Defective mitochondrial adenosine triphosphate production in skeletal muscle from patients with dominant optic atrophy due to OPA1 mutations

Raffaele Lodi, Caterina Tonon, Maria Lucia Valentino, David Manners, Claudia Testa, Emil Malucelli, Chiara La Morgia, Piero Barboni, Michele Carbonelli, Simone Schimpf, Bernd Wissinger, Massimo Zeviani, Agostino Baruzzi, Rocco Liguori, Bruno Barbiroli, Valerio Carelli

Research output: Contribution to journalArticlepeer-review

Abstract

Objective: To assess whether impaired energy metabolism in skeletal muscle is a hallmark feature of patients with dominant optic atrophy due to several different mutations in the OPA1 gene. Design: We used phosphorus 31 magnetic resonance spectroscopy to assess calf muscle oxidative metabolism in subjects with molecularly defined dominant optic atrophy carrying different mutations in the OPA1 gene. In a subset of patients, we also evaluated serum lactate levels after exercise and muscle biopsy results for histology and mitochondrial DNA analysis. Setting: University neuromuscular and neurogenetics and magnetic resonance imaging units. Patients: Eighteen patients with dominant optic atrophy were enrolled from 8 unrelated families, 7 of which carried an OPA1 mutation predicted to induce haplo-insufficiency and 1 with a missense mutation in exon 27. Fifteen patients had documented optic atrophy. Main Outcome Measures: Presence of skeletal muscle mitochondrial oxidative phosphorylation dysfunction as assessed by phosphorus 31 magnetic resonance spectroscopy, serum lactate levels, and histological and mitochondrial DNA analysis. Results: Phosphorus 31 magnetic resonance spectroscopy showed reduced phosphorylation potential in the calf muscle at rest in patients with an OPA1 mutation (-24% from normal mean; P = .003) as well as a reduced maximum rate of mitochondrial adenosine triphosphate synthesis (-36%; P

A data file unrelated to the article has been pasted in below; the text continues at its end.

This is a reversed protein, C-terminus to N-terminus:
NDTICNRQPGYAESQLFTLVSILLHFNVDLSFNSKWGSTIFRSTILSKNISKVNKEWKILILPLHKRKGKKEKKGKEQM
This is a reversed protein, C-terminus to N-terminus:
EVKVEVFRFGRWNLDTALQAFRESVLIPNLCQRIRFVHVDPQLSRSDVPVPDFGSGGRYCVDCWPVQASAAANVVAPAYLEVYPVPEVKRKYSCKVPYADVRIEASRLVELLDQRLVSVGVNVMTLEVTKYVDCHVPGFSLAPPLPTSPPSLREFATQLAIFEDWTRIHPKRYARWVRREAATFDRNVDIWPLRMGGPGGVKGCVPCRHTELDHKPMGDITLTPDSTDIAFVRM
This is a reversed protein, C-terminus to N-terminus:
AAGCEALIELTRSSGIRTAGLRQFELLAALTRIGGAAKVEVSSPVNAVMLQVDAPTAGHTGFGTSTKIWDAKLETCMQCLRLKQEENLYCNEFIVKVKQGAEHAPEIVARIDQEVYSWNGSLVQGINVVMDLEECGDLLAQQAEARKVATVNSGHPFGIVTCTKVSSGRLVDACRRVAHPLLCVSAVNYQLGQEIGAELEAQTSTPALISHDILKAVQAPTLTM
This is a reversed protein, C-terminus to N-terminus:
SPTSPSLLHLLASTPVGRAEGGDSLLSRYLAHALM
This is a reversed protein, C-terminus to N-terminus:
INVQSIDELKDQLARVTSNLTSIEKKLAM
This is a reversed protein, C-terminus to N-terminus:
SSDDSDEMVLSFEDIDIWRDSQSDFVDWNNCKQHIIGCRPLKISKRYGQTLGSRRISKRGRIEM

Original languageEnglish
Pages (from-to)67-73
Number of pages7
JournalArchives of Neurology
Volume68
Issue number1
DOIs
Publication statusPublished - Jan 2011

ASJC Scopus subject areas

  • Clinical Neurology

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